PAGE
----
Mr Kingsley: I was talking mainly about people swearing at each other or using inappropriate language online rather than the exploitation of children.

  Q493  Helen Southworth: We are also saying that there is the potential perhaps for bullying or activity that is exploitative?

  Mr Kingsley: You would not necessarily know at whom you were swearing online.

  Mr Jackson: As our industry develops these new business models and entertainment products we are moving into the same world and the people we are addressing. Dr Byron looked at that. We shall need to address the issues that she identified on the Internet side in a lot of the work we are doing. Currently, we do that under the PEGI code of conduct for video games. We have the mechanisms in place and those need to be amended and improved in the light of Dr Byron's report. We need to work very closely with all the elements involved in the report to make sure we are at the cutting edge of that kind of protection. We are rapidly taking on board all of the recommendations made by Dr Byron who looked at these areas. In that part of our business we are, like MySpace and Facebook, moving into the same space but in a different way. We need to look at the specifics of that for our codes of conduct, but the video games industry has already signed up to the fact that it must address it. It is already addressing it and it will work on it going forward.

  Mr Ramsdale: To answer your direct question about how long it takes, for us it is really a matter of minutes. We use an outsourced agency that we run cum bonum. I would guess that is a relevant point. The complaint can be escalated via email or even telephone call and the response time is within minutes potentially. We do not get the numbers that the other witnesses referred to, but for that group we receive a few thousand calls a week.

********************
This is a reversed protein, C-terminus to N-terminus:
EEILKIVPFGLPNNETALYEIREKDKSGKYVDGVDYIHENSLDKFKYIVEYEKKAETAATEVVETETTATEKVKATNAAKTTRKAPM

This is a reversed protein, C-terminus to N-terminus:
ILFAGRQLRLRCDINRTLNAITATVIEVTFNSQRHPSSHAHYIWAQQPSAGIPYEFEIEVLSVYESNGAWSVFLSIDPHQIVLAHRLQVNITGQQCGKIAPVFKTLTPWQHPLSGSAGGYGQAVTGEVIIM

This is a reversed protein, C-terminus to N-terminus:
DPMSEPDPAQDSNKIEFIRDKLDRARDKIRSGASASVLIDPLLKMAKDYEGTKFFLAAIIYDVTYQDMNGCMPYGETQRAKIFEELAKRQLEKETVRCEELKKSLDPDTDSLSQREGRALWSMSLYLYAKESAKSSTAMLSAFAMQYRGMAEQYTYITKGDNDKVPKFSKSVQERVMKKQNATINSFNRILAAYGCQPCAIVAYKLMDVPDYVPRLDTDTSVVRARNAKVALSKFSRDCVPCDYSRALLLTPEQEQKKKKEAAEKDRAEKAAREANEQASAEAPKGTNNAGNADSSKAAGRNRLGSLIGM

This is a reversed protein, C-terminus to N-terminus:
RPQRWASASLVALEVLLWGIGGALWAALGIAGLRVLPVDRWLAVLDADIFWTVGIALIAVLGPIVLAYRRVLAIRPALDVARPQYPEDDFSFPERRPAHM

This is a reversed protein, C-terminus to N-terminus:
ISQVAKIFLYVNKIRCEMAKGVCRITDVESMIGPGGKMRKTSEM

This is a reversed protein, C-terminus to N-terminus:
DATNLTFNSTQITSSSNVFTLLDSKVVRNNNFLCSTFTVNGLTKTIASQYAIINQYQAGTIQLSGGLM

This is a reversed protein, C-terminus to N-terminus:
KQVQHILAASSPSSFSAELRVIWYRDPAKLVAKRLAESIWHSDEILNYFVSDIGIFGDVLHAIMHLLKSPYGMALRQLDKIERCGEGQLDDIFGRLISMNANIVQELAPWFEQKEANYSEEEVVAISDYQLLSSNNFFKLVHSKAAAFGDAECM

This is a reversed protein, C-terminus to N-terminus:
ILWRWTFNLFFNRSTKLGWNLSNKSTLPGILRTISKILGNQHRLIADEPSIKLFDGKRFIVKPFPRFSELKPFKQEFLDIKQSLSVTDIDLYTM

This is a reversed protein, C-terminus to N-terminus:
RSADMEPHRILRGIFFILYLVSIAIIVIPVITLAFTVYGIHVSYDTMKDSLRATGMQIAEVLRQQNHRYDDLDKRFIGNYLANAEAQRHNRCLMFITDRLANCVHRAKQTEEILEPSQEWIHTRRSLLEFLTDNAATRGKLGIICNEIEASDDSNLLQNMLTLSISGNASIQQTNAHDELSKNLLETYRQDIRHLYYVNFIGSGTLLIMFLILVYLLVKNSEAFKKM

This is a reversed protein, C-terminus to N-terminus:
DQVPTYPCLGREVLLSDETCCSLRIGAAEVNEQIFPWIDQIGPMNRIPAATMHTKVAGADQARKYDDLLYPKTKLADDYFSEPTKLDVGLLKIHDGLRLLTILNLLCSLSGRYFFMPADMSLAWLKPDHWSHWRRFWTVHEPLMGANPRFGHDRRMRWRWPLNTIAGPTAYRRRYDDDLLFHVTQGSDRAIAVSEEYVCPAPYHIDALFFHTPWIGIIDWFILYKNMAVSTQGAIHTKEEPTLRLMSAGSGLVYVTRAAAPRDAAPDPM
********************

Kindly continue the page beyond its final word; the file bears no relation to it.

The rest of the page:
Q494  Helen Southworth: We have been looking at various examples of issues and problems. One issue that emerges is vulnerable young people, or even older people, who are particularly affected by something, for example bullying, and can make a response to it leading to fast intervention. Are you putting in place mechanisms? For example, if you receive a report from someone who says, "This has happened to me. I feel really bad about it. I have been harming myself and I am going to do something more", do you believe you will be able to achieve fast interaction in that case?

  Mr Ramsdale: Without being evasive, I do not think I can answer that specific scenario. If someone makes a complaint it will go to our team who will investigate it and potentially will take the person out of the game and impose a ban. We come back to your point about whether we can ban people. Yes, and we do so actively.

  Q495  Helen Southworth: But do you have a mechanism for directing support to a person who reports a crisis to you?

  Mr Ramsdale: To professional support for that person?

  Q496  Helen Southworth: Yes.

  Mr Ramsdale: I would need to check that; I do not know.

  Mr Kingsley: Is it not a bit different? You are talking about people who make up characters online and then role play them. It is not themselves; they are not pictures of themselves, and they are not talking about themselves as 12 year-olds at school or anything. They are not necessarily communicating to people as people; they are communicating within the context of a game. You can ban certain users or ISPs but you would not necessarily know whether the person was a 47 year-old man or a 12 year-old girl playing the game. They may adopt different roles in those games. Whilst superficially it sounds similar it is actually quite different.